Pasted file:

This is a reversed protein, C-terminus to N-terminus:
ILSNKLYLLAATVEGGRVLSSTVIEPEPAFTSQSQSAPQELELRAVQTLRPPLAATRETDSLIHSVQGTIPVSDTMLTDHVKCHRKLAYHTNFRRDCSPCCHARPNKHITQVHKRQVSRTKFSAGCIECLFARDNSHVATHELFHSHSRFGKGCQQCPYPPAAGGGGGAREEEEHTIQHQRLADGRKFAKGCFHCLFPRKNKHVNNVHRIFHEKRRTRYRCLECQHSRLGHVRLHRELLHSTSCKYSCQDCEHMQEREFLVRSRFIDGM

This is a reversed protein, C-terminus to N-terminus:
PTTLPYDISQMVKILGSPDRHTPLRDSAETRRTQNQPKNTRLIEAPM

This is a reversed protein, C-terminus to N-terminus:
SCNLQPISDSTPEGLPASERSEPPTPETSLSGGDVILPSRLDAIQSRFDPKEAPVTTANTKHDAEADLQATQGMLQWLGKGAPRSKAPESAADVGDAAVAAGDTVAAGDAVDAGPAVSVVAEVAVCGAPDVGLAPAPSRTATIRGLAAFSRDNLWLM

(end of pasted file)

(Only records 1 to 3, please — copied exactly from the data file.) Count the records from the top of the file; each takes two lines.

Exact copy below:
This is a reversed protein, C-terminus to N-terminus:
ILSNKLYLLAATVEGGRVLSSTVIEPEPAFTSQSQSAPQELELRAVQTLRPPLAATRETDSLIHSVQGTIPVSDTMLTDHVKCHRKLAYHTNFRRDCSPCCHARPNKHITQVHKRQVSRTKFSAGCIECLFARDNSHVATHELFHSHSRFGKGCQQCPYPPAAGGGGGAREEEEHTIQHQRLADGRKFAKGCFHCLFPRKNKHVNNVHRIFHEKRRTRYRCLECQHSRLGHVRLHRELLHSTSCKYSCQDCEHMQEREFLVRSRFIDGM

This is a reversed protein, C-terminus to N-terminus:
PTTLPYDISQMVKILGSPDRHTPLRDSAETRRTQNQPKNTRLIEAPM

This is a reversed protein, C-terminus to N-terminus:
SCNLQPISDSTPEGLPASERSEPPTPETSLSGGDVILPSRLDAIQSRFDPKEAPVTTANTKHDAEADLQATQGMLQWLGKGAPRSKAPESAADVGDAAVAAGDTVAAGDAVDAGPAVSVVAEVAVCGAPDVGLAPAPSRTATIRGLAAFSRDNLWLM